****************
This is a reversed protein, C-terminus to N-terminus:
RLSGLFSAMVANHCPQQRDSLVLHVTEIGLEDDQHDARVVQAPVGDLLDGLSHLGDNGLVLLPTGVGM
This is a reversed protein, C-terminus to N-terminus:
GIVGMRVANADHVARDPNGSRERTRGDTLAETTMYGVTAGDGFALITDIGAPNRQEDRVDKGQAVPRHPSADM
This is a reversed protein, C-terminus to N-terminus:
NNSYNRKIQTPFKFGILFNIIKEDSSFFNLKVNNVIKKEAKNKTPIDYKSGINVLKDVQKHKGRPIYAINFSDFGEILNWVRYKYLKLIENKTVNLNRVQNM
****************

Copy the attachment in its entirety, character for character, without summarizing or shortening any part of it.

This is a reversed protein, C-terminus to N-terminus:
RLSGLFSAMVANHCPQQRDSLVLHVTEIGLEDDQHDARVVQAPVGDLLDGLSHLGDNGLVLLPTGVGM
This is a reversed protein, C-terminus to N-terminus:
GIVGMRVANADHVARDPNGSRERTRGDTLAETTMYGVTAGDGFALITDIGAPNRQEDRVDKGQAVPRHPSADM
This is a reversed protein, C-terminus to N-terminus:
NNSYNRKIQTPFKFGILFNIIKEDSSFFNLKVNNVIKKEAKNKTPIDYKSGINVLKDVQKHKGRPIYAINFSDFGEILNWVRYKYLKLIENKTVNLNRVQNM